Thus, A is not a symmetric matrix. We can also observe that A is a skew symmetric matrix.
Let us take the second example:
\(
\begin{array}{l}
B = \left[\begin{array}{cc}
2 & 1 \\ \\
1 & 2
\end{array}\right] \\
B^{T} = \left[\begin{array}{cc}
2 & 1 \\ \\
1 & 2
\end{array}\right]
\end{array}\)Here, we can see that, B^{T} = B, \(b_{12}\) = \(b_{21}\) = 1. Thus, B is a symmetric matrix.

Example 2: If
\(A=\left[\begin{array}{ll}
0 & a\\ \\
a & 1
\end{array}\right]\)then, A is a) A symmetric matrix b) A skew symmetric matrix c) Symmetric and skew symmetric matrix d) None of the above?
Solution:
\(A=\left[\begin{array}{ll}
0 & a\\ \\
a & 1
\end{array}\right]\)A^{T} = \(\left[\begin{array}{ll}
0 & a\\ \\
a & 1
\end{array}\right]\)After taking the transpose of A, we can conclude that A is a symmetric matrix since, A^{T} = A.
Thus, option a) is the correct answer.
FAQs on Symmetric Matrix
What is Symmetric Matrix in Linear Algebra?
A square matrix that is equal to the transpose of that matrix is called a symmetric matrix. The example of a symmetric matrix is given below,
\(A=\left[\begin{array}{ll}
2 & 7\\
7 & 8
\end{array}\right]\)
What are the Properties of Symmetric Matrix?
These are the important properties of symmetric matrices that distinguish them from other types of matrices. These properties are given as,
 The resultant matrix obtained after the sum and difference of two symmetric matrices is a symmetric matrix.
 The property stated above does not always stand true for the product: For symmetric matrices A and B, product matrix AB is symmetric if and only if A and B follow commutative property of multiplication, i.e., if AB = BA.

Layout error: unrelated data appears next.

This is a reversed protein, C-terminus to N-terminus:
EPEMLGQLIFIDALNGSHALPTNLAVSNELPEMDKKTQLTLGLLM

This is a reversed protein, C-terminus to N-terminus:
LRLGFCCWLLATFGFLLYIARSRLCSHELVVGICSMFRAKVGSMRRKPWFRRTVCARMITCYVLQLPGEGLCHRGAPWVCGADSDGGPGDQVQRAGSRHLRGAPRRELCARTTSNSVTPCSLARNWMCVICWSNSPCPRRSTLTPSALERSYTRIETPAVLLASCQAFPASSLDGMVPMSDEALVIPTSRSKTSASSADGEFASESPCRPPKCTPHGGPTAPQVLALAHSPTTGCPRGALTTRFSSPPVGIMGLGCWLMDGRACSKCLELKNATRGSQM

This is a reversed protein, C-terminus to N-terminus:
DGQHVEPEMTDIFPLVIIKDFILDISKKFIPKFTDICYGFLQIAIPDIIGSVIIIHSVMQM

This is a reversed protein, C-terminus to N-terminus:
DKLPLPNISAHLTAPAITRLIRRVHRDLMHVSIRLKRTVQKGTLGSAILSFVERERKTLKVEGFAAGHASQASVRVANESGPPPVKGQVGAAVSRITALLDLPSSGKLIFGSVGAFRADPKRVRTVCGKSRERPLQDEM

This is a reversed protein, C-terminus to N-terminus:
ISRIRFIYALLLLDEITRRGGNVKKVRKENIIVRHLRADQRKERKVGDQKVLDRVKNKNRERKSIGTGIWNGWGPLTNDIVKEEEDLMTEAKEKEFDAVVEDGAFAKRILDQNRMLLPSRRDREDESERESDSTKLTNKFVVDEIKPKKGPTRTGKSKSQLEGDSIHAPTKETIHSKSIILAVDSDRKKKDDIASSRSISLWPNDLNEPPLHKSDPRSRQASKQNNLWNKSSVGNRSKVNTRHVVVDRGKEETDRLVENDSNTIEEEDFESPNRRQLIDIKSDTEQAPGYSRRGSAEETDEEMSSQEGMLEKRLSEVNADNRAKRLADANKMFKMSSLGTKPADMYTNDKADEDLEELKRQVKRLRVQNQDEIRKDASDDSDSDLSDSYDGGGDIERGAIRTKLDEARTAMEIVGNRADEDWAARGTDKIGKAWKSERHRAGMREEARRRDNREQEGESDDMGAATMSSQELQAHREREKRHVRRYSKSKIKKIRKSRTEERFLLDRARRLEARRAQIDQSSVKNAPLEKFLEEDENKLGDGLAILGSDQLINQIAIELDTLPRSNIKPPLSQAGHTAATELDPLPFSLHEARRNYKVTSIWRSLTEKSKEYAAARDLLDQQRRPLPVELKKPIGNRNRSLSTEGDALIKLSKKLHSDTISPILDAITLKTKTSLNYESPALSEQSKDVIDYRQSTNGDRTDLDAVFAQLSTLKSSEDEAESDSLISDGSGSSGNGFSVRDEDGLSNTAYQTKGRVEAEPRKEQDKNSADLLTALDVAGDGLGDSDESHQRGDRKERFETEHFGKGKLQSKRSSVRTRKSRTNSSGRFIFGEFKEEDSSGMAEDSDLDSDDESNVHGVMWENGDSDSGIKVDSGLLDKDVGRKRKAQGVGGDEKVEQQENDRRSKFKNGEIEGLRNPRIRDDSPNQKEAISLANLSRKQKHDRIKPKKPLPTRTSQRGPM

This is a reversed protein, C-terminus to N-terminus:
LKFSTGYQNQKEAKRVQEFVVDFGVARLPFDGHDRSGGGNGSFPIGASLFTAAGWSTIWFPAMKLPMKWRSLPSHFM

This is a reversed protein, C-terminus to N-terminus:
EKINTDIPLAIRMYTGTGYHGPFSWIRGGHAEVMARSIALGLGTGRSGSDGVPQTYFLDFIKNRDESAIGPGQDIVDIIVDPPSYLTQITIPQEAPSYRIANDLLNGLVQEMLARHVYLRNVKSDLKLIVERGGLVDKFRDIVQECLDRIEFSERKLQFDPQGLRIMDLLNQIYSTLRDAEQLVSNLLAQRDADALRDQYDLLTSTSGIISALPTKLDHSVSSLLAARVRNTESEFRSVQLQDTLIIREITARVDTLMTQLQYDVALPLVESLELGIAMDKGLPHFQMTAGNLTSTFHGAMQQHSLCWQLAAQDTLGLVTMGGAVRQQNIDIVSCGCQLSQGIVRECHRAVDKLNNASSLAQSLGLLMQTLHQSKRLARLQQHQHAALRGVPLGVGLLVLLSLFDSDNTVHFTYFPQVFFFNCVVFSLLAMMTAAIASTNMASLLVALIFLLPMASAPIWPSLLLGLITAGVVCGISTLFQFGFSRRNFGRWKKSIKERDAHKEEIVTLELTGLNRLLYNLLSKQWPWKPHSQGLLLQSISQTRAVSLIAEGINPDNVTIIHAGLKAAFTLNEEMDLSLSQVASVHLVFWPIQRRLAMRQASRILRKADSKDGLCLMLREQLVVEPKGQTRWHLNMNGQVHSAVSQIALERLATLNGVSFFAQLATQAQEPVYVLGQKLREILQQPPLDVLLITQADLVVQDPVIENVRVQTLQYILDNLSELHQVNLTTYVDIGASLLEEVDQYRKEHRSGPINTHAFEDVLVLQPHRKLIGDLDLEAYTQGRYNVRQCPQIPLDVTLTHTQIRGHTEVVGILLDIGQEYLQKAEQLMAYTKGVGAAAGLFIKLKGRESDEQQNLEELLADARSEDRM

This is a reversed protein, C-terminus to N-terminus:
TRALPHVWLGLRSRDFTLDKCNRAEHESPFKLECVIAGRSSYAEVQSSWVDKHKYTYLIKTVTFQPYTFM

For any symmetric matrix A, A^{n} is also symmetric, where n is an integer.
 If A^{1} exists, it will be symmetric if and only if the square matrix A is symmetric.
How Do You Know if a Matrix is a Symmetric Matrix?
To check if any given matrix is a symmetric matrix, we find the transpose of the given matrix and compare the resultant transpose matrix with the existing matrix. If both the matrices are equal, then the given matrix is a Symmetric Matrix.
What is the Example of a Symmetric Matrix?
For any symmetric matrix, A, A = A^{T}. The matrix A given below is an example of a symmetric matrix.
\(A=\left[\begin{array}{ll}
1 & 2\\
2 & 3
\end{array}\right]\)
What is the Sum of a Skew Symmetric and Symmetric Matrix?
As per the properties of the symmetric and skew symmetric matrices, the sum of any symmetric and a skew symmetric matrix is always a square matrix. If B is a square matrix then, B = (1/2) × (B + B^{T}) + (1/2 ) × (B  B^{T}). Here, B^{T} is the transpose of the square matrix B, B + B^{T} is a symmetric matrix, and B  B^{T} is a skewsymmetric matrix.
What is the Sum of Two Symmetric Matrices?
As per the properties of the symmetric matrices, the sum of any two symmetric matrices will always be a symmetric matrix. Consider two symmetric matrices A and B, then A + B = C, C will also be a symmetric matrix.
What is the Difference Between Symmetric and Skew Symmetric Matrices?
The difference between symmetric and skewsymmetric matrix has been explained in the below:
 A symmetric matrix is a square matrix B which is of size n × n, is considered to be symmetric if and only if B^{T} = B, whereas a skewsymmetric matrix is a square matrix B which is of size n × n, is considered to be symmetric if and only if B^{T} = B.
 For symmetric matrix, \(b_{ij}\) = \(b_{ji}\) and skewsymmetric matrix \(b_{ij}\) =  \(b_{ji}\).
How Do You Find if a Matrix is a Symmetric Matrix?
These are the steps to find symmetric matrix:
 Step 1: Firstly, check if it's a square matrix, as only square matrices can be considered as symmetric matrix.
 Step 2: Find the transpose of the given matrix.
 Step 3: If the transpose of the matrix is equal to the matrix itself, then it is a symmetric matrix.